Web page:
Everyone is happy but not without anxieties and fear of breakup
So they are not playing golf, it’s almost confirmed. But what exactly they are doing or talking about is everyone’s guess. What we know for sure is that six people with a group of their assistants are somewhere inside Kathmandu’s Gokarna Golf Resort talking about the peace talks. Two Krishna, Krishna Prasad Sitaula, the Home Minister, and Krishna Bahadur Mahara, the Maoist spokesperson, are in charge of their respective groups comprising of other two members in each side. Talks began at around 4:15 this afternoon and it’s almost four hours now that they haven’t shown any sign of getting out of the luxurious hotel.
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GOVT-MAOIST TALKS: 25-pt code of conduct announced. Int’l monitoring, end to extortion, strikes agreed
By YUVRAJ ACHARYA
The Kathmandu Post (original story)
On the first day of their peace talks held after three years, the government and Maoists on Friday announced a 25-point Code of Conduct governing the cease-fire announcements so as to ensure a violence-free environment.
They have also agreed to invite credible national and international monitoring teams to oversee the ceasefire and compliance to the Code of Conduct. According to the Code of Conduct made available to the media after over five-hour long negotiations, both the sides have agreed to stop new recruitment in their armies and to refrain from strikes in industries and educational institutions. They have also committed themselves to allow development works without any obstruction.
The Code of Conduct has also put an end to donations and financial assistance against somebody’s will. The rebels have received scathing criticism for collecting donations forcefully from individuals and industries.
Both the sides have agreed not to organize or get involved in any activity that would provoke each other. Moreover, they will also make sure that their men won’t appear in combat uniform and with weapons in public and political programs. No party shall create obstruction when the other side is holding political rallies, expressing views and carrying out organizational activities in any part of the country.
“We don’t want to return to war again,” said Krishna Bahadur Mahara, the chief Maoist negotiator, coming out of the dialogue. “We want there to be no bloodshed and civil war.” A jovial Mahara who is also the Maoist spokesperson said they had decided to sit at the negotiating table with “deep sense of responsibility” toward the people.
Likewise, chief government negotiator and Home Minister Krishna Prasad Sitaula, told reporters that since both the teams “had already set their goals”, they concentrated on how to achieve it during today’s talks. “We have agreed that all the problems faced by the country can be settled through mutual understanding and dialogue among us,” he said.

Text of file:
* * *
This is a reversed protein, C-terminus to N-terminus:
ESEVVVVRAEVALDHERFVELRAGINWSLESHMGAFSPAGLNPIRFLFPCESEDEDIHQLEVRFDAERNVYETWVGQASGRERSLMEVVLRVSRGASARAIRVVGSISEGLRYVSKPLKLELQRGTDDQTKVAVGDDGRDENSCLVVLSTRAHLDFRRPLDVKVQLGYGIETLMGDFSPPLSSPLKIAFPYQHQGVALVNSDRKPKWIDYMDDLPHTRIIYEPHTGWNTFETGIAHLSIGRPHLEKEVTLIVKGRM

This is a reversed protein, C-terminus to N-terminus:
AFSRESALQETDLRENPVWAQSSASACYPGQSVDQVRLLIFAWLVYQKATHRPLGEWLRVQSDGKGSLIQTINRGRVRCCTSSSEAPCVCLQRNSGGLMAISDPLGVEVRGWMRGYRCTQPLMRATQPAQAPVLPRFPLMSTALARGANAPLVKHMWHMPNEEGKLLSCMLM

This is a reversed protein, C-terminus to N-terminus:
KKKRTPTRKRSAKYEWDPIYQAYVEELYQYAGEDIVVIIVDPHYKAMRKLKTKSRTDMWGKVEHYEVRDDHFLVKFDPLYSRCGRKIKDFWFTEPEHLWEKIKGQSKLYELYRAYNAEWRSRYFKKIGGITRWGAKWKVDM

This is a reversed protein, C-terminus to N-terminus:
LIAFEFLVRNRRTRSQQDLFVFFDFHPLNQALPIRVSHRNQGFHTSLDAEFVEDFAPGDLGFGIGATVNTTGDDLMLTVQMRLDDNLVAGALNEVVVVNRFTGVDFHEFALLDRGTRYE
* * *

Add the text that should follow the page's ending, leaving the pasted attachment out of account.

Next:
Other members in the government team are Tourism Minister Pradip Gyawali and Minister of State for Labor Ramesh Lekhak; while
Dina Nath Sharma and Dev Gurung are members of the rebel team.
The government and Maoists had sat for dialogue the first time in August 2001 since the Maoists launched a violent rebellion in 1996. However, surprise and simultaneous attacks by the rebels on various government facilities in November ended the cease-fire that was in place for over four months with three rounds of negotiations.
Likewise, the government and the rebels inked a similar truce in January 2003, days after the rebels assassinated Krishna Mohan Shrestha, chief of the Armed Police Force, along with his wife and bodyguard in the capital. But, the truce met a deadlock after four rounds of negotiations in August after the then Royal Nepalese Army (RNA) gunned down 17 unarmed Maoists and two civilians in cold blood in Doramba of Ramechhap district.
The main stumbling block during the past negotiations was the issue of going for constituent assembly elections, which the then government flatly rejected.
However, the 12-point understanding reached between the ruling Seven-Party Alliance (SPA) and Maoist rebels in November last year, which has clearly stated constituent assembly elections as the only way out of the current crisis, has brought hope for making the fresh round of negotiations a success.
Maoist Supremo Prachanda has said he would eventually lead the rebel negotiating team after preparatory negotiations are held with the current teams.
At the end of today’s negotiations, both the negotiators said they are meeting again “soon” to settle the rest of the issues required for holding constituent assembly elections without any hindrance.
We all know that this is just the beginning of the talk process. Today’s talks will create favorable environment for official round of talks (that too preparatory for the summit between Prachanda and Girija Prasad Koirala) scheduled for sometime in the next week. The government is demanding that Maoists stopped extorting money and donation terrorism. The rebels are seeking guarantee of the election of constituent assembly from the government. Plus, they will also be finalizing the Code of Conduct for the peace talks.
Before entering inside the Resort, they expressed their optimism about the success of talks. But then everyone is optimistic because of the changed scenario but no one can say for sure if that optimism turns into reality. We have seen two failed ‘talk shows’ before. In the first instance, rebels backed off from the peace process and attacked, for the first time, an army barrack in Dang. That was in 2058. Then we saw army killing 18 people in Doramba (Ramechhap) there by derailing the second round of peace talks.– Wagle